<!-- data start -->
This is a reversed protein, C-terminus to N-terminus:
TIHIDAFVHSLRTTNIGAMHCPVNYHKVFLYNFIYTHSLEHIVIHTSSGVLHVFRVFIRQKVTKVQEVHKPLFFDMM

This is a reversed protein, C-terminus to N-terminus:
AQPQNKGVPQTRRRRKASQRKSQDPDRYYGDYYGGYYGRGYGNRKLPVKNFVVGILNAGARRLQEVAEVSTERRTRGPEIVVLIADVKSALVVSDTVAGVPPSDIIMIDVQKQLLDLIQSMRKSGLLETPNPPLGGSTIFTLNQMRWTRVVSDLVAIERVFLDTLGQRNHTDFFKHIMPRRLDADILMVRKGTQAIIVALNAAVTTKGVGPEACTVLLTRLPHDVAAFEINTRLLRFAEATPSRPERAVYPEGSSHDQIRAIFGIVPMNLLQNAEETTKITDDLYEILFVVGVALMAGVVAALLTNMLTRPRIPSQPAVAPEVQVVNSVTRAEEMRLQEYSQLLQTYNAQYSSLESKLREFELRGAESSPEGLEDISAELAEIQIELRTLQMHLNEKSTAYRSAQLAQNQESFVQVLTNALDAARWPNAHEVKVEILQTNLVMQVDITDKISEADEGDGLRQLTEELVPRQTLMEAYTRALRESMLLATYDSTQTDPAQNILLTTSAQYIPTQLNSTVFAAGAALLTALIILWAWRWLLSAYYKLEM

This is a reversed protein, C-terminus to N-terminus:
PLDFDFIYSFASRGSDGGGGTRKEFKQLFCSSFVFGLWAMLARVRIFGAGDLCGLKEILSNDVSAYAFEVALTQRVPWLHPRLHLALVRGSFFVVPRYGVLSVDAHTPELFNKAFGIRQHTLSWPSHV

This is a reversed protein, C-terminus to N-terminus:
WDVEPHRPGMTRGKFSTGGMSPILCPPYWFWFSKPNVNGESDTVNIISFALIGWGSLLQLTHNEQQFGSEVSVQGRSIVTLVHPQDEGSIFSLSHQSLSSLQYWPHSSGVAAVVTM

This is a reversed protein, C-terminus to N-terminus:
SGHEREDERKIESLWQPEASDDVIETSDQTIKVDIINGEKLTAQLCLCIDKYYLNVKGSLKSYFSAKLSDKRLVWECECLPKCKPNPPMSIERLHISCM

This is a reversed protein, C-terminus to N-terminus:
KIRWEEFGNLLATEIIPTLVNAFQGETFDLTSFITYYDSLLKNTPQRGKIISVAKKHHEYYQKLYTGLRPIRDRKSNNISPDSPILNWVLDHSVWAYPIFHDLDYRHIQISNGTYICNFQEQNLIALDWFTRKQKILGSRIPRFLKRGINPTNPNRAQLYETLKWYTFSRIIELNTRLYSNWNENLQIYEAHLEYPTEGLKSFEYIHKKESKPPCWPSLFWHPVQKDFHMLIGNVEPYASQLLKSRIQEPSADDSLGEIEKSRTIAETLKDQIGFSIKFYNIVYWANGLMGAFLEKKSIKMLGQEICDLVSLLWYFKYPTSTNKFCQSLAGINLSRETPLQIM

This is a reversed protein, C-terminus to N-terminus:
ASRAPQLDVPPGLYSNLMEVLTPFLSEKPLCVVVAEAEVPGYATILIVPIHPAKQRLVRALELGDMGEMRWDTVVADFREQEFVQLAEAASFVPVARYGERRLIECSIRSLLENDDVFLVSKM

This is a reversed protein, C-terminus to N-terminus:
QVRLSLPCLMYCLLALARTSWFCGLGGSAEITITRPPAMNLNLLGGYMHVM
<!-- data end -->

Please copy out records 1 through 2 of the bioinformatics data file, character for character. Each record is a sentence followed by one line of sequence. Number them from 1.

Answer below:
This is a reversed protein, C-terminus to N-terminus:
TIHIDAFVHSLRTTNIGAMHCPVNYHKVFLYNFIYTHSLEHIVIHTSSGVLHVFRVFIRQKVTKVQEVHKPLFFDMM

This is a reversed protein, C-terminus to N-terminus:
AQPQNKGVPQTRRRRKASQRKSQDPDRYYGDYYGGYYGRGYGNRKLPVKNFVVGILNAGARRLQEVAEVSTERRTRGPEIVVLIADVKSALVVSDTVAGVPPSDIIMIDVQKQLLDLIQSMRKSGLLETPNPPLGGSTIFTLNQMRWTRVVSDLVAIERVFLDTLGQRNHTDFFKHIMPRRLDADILMVRKGTQAIIVALNAAVTTKGVGPEACTVLLTRLPHDVAAFEINTRLLRFAEATPSRPERAVYPEGSSHDQIRAIFGIVPMNLLQNAEETTKITDDLYEILFVVGVALMAGVVAALLTNMLTRPRIPSQPAVAPEVQVVNSVTRAEEMRLQEYSQLLQTYNAQYSSLESKLREFELRGAESSPEGLEDISAELAEIQIELRTLQMHLNEKSTAYRSAQLAQNQESFVQVLTNALDAARWPNAHEVKVEILQTNLVMQVDITDKISEADEGDGLRQLTEELVPRQTLMEAYTRALRESMLLATYDSTQTDPAQNILLTTSAQYIPTQLNSTVFAAGAALLTALIILWAWRWLLSAYYKLEM